I give myself testosterone injections once a week. I had top surgery in 2014—breast removal and chest reconstruction. I’m fully and biologically male. I’m just a man who’s got a different kind of body. Right now I’m comfortable with my body as it is. If that changes later, I might consider other surgery.

Have any psychologists or therapists been helpful and in what ways?
I’ve seen my therapist for years now, since beginning my transition. One of the best things he did is to accept that I simply am transgender and that not all my issues are about my gender identity. I had problems with various people in my life, and I had anxiety about stuff that wasn’t related to my being trans. I also needed to figure out what my future would be like.

So how do you envision your future?
Now it’s simple! My prospects are all open to me. I want to be proud and happy. I’m getting my degree in social work and I want to get a job I really like, working, I hope, with the LGBT community. I want to marry someone I like and have a good life.

Are you finding it difficult, as a transgender man, to have a romantic life?
Right now I’m with the partner I hope will be in my life forever. He is also a transman and is also gay. Before I met him, when I felt I was straight, girls looked at me as only trans. They’d say, “Oh, I really like you and would like to date you. Too bad you weren’t born a boy.” But I was! If my current relationship doesn’t work out, though, I think I would not have trouble finding someone accepting but really only someone in queer spaces. Some cisgender* people are cool but most would not be there in terms of dating.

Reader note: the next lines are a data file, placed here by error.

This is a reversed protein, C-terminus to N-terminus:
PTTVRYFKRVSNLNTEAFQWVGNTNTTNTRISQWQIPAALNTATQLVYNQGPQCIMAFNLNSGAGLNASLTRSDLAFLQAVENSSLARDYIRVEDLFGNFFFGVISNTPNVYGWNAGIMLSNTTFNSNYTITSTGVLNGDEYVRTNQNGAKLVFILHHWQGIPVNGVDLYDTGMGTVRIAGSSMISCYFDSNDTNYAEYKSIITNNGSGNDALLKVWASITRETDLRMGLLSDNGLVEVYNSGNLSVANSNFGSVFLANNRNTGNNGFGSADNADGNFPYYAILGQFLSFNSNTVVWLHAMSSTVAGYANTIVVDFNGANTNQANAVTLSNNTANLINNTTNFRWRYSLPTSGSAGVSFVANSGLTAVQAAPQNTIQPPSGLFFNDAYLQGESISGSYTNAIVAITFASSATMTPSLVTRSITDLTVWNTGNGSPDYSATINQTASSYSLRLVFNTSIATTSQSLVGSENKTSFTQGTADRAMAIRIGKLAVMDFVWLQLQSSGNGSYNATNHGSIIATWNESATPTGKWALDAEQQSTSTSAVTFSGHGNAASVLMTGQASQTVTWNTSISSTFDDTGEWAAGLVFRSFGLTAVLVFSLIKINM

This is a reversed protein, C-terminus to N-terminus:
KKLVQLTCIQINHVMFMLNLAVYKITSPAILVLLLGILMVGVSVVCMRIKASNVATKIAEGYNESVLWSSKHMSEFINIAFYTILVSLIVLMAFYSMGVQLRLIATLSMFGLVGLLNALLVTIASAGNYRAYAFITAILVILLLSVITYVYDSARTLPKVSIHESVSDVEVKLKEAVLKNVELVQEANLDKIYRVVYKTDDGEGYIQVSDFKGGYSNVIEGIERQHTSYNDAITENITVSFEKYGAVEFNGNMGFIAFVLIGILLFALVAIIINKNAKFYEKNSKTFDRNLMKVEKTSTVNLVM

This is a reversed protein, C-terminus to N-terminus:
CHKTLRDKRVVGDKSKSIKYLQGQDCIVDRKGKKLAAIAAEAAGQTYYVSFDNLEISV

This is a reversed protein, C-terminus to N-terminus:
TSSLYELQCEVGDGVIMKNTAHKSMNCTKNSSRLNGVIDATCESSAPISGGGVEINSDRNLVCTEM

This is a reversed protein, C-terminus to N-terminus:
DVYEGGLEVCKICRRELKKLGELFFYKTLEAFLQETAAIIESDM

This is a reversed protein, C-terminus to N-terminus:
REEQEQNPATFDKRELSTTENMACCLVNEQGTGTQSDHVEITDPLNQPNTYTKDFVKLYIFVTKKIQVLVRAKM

What advice would you give to young trans people about how to come out?
Every time you come out to a new person there’s that fear of rejection. In college I had to come out to new friends or a new professor every semester. Feel them out first; don’t just blurt it out the first time you meet them. With your parents you will be the best person to know whether it is safe. Just remember, your [emotional and physical] safety always comes first before anything else. Make sure you have the support you need—from friends, a guidance counselor at school, anyone who will back you up. Be sure you have someplace to go if the worst happens—a friend’s or a relative’s house, a community organization, a shelter. Remember, many people out there have transitioned and will support you. You will not go through this alone.

*The term “cisgender” means identifying as one’s biological gender—that is, not transgender or genderqueer.